"Island time" is a pretty well-known concept in the Caribbean where a slower pace prevails than in most of North America. Nowhere is it more pronounced than in Jamaica where it's not uncommon to hear, "no problem, mon" even when problems are clearly apparent.
When my husband was in Jamaica on business last month I asked him to swing past the Falmouth Port area, where it had recently been reported that construction progress for the new cruise terminal and nearby attractions were on course. His on-the-scene assessment was quite negative. Although it was evident that much work had been done, it was painfully obvious that much more would be needed before the port and historic Georgian-style town would be ready to welcome cruise ship passengers.
Therefore, it came as no surprise to read in Jamaica's The Gleaner newspaper last week that the initial three ships scheduled to dock at Falmouth Port (Holland America's ms Ryndam and ms Noordam and P&O's Aurora will call at other Jamaica ports. Holland America Line reports that the 11/3, 11/17, and 12/15 calls of the ms Ryndam to Falmouth, Jamaica have been replaced with port calls to Montego Bay, Jamaica. The 12/1 call of the ms Ryndam and 12/26 call of the ms Noordam to Falmouth have been replaced with stops in Ocho Rios, Jamaica. As reported in The Gleaner, Holland America's vice-president of Caribbean affairs, Matthew Sams said, "The port is not conducive to make a call" after looking over the area.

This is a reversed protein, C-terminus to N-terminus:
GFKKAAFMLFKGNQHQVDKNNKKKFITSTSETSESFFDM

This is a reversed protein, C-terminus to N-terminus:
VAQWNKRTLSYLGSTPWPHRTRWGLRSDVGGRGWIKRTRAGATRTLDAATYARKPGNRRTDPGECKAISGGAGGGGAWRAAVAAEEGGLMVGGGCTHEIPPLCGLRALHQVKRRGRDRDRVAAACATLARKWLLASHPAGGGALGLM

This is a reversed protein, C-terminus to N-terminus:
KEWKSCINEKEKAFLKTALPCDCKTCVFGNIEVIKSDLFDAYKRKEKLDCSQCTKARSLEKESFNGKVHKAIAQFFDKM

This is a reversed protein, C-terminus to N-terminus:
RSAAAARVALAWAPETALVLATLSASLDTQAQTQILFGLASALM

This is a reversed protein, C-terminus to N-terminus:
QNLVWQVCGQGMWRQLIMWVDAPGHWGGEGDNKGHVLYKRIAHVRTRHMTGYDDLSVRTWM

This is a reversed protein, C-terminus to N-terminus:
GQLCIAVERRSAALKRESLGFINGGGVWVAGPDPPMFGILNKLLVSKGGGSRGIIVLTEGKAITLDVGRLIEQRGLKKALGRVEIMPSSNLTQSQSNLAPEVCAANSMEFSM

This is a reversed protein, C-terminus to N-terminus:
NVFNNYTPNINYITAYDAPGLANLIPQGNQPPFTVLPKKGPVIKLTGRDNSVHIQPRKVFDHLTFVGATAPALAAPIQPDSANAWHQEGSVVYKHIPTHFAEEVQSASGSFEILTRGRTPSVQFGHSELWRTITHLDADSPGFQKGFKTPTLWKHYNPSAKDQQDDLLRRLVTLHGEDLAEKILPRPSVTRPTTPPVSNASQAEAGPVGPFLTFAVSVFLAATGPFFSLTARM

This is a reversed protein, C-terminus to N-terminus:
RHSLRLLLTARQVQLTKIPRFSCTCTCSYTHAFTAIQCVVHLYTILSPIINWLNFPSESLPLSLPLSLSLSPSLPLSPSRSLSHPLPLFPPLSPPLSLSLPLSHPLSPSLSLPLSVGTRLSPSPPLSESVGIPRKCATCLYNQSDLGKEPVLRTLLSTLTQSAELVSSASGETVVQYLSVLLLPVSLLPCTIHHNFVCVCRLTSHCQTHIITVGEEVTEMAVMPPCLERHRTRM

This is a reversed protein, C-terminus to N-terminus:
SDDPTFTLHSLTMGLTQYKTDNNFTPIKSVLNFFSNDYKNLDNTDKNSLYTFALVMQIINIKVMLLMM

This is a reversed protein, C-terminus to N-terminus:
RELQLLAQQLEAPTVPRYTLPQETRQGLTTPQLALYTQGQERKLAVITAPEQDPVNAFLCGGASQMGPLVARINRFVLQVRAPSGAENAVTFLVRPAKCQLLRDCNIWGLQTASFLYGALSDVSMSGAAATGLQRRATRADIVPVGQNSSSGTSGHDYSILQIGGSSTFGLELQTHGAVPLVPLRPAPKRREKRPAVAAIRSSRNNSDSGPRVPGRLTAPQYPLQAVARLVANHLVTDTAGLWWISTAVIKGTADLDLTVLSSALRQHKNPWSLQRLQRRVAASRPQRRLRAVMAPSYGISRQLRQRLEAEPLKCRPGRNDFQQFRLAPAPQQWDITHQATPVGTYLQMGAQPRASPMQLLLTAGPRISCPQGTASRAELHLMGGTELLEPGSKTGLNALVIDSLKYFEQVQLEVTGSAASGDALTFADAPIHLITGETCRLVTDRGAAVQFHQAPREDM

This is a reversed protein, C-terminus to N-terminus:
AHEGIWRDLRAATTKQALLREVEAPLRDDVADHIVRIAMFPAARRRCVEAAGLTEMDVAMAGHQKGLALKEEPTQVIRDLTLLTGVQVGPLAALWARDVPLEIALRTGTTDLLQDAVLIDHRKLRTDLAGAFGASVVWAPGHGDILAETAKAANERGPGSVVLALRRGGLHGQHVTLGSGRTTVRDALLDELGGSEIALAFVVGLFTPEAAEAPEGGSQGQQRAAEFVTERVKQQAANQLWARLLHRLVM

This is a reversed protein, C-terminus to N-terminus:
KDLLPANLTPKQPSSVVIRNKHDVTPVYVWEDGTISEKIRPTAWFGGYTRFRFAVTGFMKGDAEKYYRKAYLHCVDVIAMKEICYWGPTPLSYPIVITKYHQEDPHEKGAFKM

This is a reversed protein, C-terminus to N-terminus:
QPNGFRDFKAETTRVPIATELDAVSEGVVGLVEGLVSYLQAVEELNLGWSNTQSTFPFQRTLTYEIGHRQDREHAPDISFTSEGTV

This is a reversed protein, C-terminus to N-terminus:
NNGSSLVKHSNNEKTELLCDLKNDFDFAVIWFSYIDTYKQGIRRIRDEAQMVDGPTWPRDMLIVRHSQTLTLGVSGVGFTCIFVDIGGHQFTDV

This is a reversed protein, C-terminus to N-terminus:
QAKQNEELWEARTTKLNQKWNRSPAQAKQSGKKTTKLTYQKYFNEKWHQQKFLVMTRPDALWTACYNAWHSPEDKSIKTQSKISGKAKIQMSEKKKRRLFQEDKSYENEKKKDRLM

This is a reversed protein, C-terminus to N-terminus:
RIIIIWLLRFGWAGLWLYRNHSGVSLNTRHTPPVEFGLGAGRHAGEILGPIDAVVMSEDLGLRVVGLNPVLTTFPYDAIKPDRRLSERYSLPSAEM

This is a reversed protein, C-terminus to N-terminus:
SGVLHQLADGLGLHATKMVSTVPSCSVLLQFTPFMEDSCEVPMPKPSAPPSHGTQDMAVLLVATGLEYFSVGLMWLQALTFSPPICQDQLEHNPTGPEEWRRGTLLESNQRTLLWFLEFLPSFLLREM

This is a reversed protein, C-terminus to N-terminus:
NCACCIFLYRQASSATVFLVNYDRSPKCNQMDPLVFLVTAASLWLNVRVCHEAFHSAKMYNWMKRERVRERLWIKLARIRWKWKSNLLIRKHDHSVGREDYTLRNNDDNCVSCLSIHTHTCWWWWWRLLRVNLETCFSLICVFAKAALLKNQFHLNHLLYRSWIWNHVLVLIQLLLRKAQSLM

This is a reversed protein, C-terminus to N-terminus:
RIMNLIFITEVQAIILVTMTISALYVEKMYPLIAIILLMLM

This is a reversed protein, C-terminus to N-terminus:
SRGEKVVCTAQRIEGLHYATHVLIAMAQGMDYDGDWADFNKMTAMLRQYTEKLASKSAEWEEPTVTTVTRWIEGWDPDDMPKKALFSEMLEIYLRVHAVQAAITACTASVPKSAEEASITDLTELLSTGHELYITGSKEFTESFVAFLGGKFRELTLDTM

Only a few months ago The Gleaner stated, "work has not started on refurbishing the 18th-century commercial capital." My husband confirmed that as well with the simple description, "it's a dump." However, the delay in opening is being given a positive spin by Jamaica's president of cruise shipping, William Tatham, who says, "Having spent so much money developing this port, our feeling was that the guest experience was more important than anything else. It was always agreed that we would deliver only at a certain level to our customers."
And when will that be? Tatham says the first ship to arrive will be Royal Caribbean's Navigator of the Seas, which is scheduled to visit the port on Jan 7, 2011. Meanwhile, calls by Oasis of the Seas and Allure of the Seas, for which the port was conceived, have been delayed until March 2011. Maybe by then it will be no problem, mon.